The first days

The flight from Frankfurt lands in Bangalore a little before 2:00 a.m., an unearthly hour for residents here, but ideal for a visitor like me. Riding home in an Airport Taxi, I wonder what it would be like to land during the day and plunge headlong into the manic intensity on the city’s streets. This nocturnal arrival is less invasive, almost soothing.

At home an unusual inertia sets in. I’m meeting my parents and sister after a year, and staying home is all I want to do. We exchange recent and not-so-recent happenings, then retreat into our routines. There’s a pleasure of simply being in each other’s company again: the four of us under the same roof, like those days of childhood.

I stay indoors, in this sixth-floor apartment, and slowly an awareness of a new order of things emerges. Sounds seep in: impatient cars, restless dogs, a rasping generator nearby, a colicky child upstairs. Intrusions are routine: the maid, the deliveryman, the plumber, the garbage collector, the neighbour. Television, running in the background, brings news of murder, rape, scandal; newspaper headlines feature traffic troubles and instances of intolerance. Mother’s South Indian dishes revive childhood memories; cockroaches scurry at late hours for the same food. An inoperative shower forces a bucket bath. And the balcony reveals a sea of low, flat-roofed houses, interrupted by clumps of dull high-rises dividing the horizon.

Three days after my arrival, Germany seems like a place on another planet.

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Sutherland and the moons of Jupiter


South Africa


[ Part 4 of the South Africa series that began with Cape Town Weekend, continued in Clanwilliam, and had last stopped at Tankwa Karoo. ]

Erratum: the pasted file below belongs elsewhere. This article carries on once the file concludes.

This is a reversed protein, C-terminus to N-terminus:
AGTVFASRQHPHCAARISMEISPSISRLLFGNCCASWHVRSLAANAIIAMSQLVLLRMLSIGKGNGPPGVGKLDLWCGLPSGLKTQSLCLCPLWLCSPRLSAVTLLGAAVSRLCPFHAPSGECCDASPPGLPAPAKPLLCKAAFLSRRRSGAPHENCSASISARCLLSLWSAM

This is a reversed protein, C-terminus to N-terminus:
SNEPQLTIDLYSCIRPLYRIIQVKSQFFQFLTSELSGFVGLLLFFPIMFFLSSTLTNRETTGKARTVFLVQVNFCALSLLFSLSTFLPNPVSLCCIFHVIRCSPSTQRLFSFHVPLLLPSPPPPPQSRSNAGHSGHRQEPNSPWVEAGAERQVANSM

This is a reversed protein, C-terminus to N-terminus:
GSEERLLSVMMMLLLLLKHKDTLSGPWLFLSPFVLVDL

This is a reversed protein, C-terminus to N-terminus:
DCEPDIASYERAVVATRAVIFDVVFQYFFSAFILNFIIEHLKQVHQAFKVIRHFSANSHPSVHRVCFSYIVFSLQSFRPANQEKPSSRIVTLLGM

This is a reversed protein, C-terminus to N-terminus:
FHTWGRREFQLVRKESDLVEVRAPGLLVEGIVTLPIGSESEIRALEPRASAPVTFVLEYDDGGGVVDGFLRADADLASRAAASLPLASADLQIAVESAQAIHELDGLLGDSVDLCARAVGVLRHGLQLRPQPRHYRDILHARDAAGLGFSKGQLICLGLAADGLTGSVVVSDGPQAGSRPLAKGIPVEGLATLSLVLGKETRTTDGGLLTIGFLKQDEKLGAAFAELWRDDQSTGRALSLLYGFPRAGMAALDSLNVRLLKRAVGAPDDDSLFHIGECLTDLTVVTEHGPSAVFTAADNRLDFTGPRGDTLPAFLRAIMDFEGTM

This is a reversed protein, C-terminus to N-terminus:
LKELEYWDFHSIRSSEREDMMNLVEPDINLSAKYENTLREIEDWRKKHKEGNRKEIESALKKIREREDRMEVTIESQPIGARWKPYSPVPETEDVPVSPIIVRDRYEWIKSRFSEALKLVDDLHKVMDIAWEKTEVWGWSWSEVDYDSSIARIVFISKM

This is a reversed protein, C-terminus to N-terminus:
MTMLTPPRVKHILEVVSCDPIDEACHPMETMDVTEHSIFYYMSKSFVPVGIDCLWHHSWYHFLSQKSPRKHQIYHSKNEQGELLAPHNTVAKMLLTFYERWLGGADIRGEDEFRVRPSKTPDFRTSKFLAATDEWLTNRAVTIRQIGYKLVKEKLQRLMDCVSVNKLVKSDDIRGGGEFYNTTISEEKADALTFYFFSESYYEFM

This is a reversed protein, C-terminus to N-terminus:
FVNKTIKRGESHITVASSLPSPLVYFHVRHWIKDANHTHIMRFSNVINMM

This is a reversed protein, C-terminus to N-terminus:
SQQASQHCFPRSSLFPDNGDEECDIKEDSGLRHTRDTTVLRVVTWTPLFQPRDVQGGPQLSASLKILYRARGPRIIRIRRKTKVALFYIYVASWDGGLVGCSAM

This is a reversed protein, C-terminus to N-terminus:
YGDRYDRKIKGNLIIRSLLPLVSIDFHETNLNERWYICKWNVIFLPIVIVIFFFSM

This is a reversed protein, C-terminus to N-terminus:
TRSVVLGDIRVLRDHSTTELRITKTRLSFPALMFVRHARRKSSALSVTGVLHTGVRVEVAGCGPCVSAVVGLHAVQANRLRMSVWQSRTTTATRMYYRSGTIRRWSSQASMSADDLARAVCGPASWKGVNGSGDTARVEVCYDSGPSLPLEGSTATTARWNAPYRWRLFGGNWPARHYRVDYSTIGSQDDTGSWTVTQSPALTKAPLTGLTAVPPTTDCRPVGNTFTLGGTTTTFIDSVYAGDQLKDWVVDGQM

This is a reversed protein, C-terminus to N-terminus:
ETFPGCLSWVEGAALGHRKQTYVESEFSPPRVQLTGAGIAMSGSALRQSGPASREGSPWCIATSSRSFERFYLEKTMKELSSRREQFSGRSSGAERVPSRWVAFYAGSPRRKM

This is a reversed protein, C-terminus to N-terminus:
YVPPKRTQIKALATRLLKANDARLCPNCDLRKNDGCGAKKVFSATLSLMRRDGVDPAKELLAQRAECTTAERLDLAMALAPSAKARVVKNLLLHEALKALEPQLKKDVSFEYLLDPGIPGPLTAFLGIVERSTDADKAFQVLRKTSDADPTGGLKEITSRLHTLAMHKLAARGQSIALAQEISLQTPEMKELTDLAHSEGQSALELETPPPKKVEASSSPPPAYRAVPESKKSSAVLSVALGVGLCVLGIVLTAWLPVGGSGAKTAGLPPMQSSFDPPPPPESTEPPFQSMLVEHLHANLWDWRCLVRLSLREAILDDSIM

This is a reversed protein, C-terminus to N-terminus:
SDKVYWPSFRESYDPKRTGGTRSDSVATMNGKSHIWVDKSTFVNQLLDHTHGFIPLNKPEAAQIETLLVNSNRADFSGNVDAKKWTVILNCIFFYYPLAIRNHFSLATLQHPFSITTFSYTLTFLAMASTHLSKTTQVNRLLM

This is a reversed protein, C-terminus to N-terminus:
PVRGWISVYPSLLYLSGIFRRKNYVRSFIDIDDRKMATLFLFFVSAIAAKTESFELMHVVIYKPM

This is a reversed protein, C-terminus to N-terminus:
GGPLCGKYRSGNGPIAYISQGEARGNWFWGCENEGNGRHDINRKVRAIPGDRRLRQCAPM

In Cape Town and later, when I spoke of my plan to visit Sutherland, eyes always lit up. It was a place most wanted to visit but few had, and their pupils revealed something of the reputation the town carried. I knew nothing of this character when I included it in my itinerary, relying solely on town’s proximity to the South African Large Telescope (SALT), “the largest single optical telescope in the southern hemisphere”, where visitors on a guided tour look through the instrument’s eye at the night sky. I planned one night in Sutherland, and prayed silently for a clear sky.

The sky was clear when I left Gannaga Lodge on Thursday morning. The evening before, Johann had suggested I follow the Ouberg Pass to Sutherland: this route was more difficult, he said, but the scenery was spectacular. At breakfast that morning Louis had seconded this view, and he gave me directions to get on the route. Following the Gannaga pass into the veld I had crossed the previous day, I turned east after the park office. The gravel track curved toward another arm of the Roggeveld mountains, and soon the track turned narrow and steep. I drove slowly, halting, at one bend, to watch a small pack of springboks saunter downhill.

Continue reading “Sutherland and the moons of Jupiter”